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In message <Pine -dot- 3 -dot- 89 -dot- 9509231258 -dot- A5921-0100000 -at- world -dot- std -dot- com> - Richard G Harri
s <rgh -at- world -dot- std -dot- com> writes:
:>I've been following this thread with interest.
:>I see several people feel e-mail has enhanced/increased their social
:>But I'm still concerned about how it affects the cocktail party type of
:>face-to-face social skills. My last boss depended on these skills at
:>company gatherings to get many things accomplished.
I don't think the social skills that makes a person comfortable
in a cocktail party-type situation will suddenly go away just because
he/she uses e-mail. People who have those skills developed them
through conscious effort, e-mail isn't going to "ruin" them forever :)
My guess is that people that are very good at face-to-face interactions
may feel VERY lost when they suddenly find they have to depend strictly on
words on paper/screen to communicate, in particular if they are also
1. not comfortable with writing in a variety of tones and/or
2. not fond of technology.
Someone who has spent years perfecting their "live" persona is bound to be at
least somewhat traumatized when told to cut off the video and audio feed and
say their piece in print. It's literally a case of changing media!
E-mail (and written communication) are harsh in the sense that they can strip
off all the distractions and put the spotlight on the topic, not on the
talking head. How do you use, say, your height, to intimidate if you are
now reduced to words on a screen? Can you be chatty and flattering in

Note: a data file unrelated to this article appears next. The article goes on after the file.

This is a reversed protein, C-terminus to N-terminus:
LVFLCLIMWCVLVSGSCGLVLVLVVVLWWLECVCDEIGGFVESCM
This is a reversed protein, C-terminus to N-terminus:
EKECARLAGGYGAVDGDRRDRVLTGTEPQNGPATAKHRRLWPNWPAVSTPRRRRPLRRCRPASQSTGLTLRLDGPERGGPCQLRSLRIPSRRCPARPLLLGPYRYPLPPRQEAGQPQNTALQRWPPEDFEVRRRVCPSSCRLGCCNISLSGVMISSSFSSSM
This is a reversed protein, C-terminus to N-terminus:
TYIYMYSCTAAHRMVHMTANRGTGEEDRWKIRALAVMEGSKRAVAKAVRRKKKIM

writing without sounding phony? How do you use your spotless appearance to
convey your image by e-mail? And, of course, [and I know this doesn't happen
in real life, it's just an imaginary example hailing back to the stone age
;)], how do you use your sexuality (subtly or otherwise) to make yourself
more likeable/personable via e-mail (without looking thoroughly
unprofessional and leaving a paper trail)?? Can you appear to be cordial and
sympathetic when you can't reach out and pat someone on the back or arm as
the situation warrants?? And on and on...
:>Also, since much face-to-face communicating depends on the nonverbal body
:>language, can smileys really replace it? Body language really
:>communicates a lot. I can understand a desire to hide some of that by
:>using e-mail, but is it a copout?
I don't think it's a cop-out. "Body langues really communicates a lot..."
but how much of that body language is actually read correctly? And how much
of that body language actually contributes to the transmission of the
information the interaction is REALLY all about?
I am not saying that business communications ought to be stripped of all
emotional context nor that employees ought to treat each other as inanimate
objects. However, I do think that e-mail has a very important place,
somewhere up there with the phone call and the cocktail party/face-to-face
chat or "doing lunch".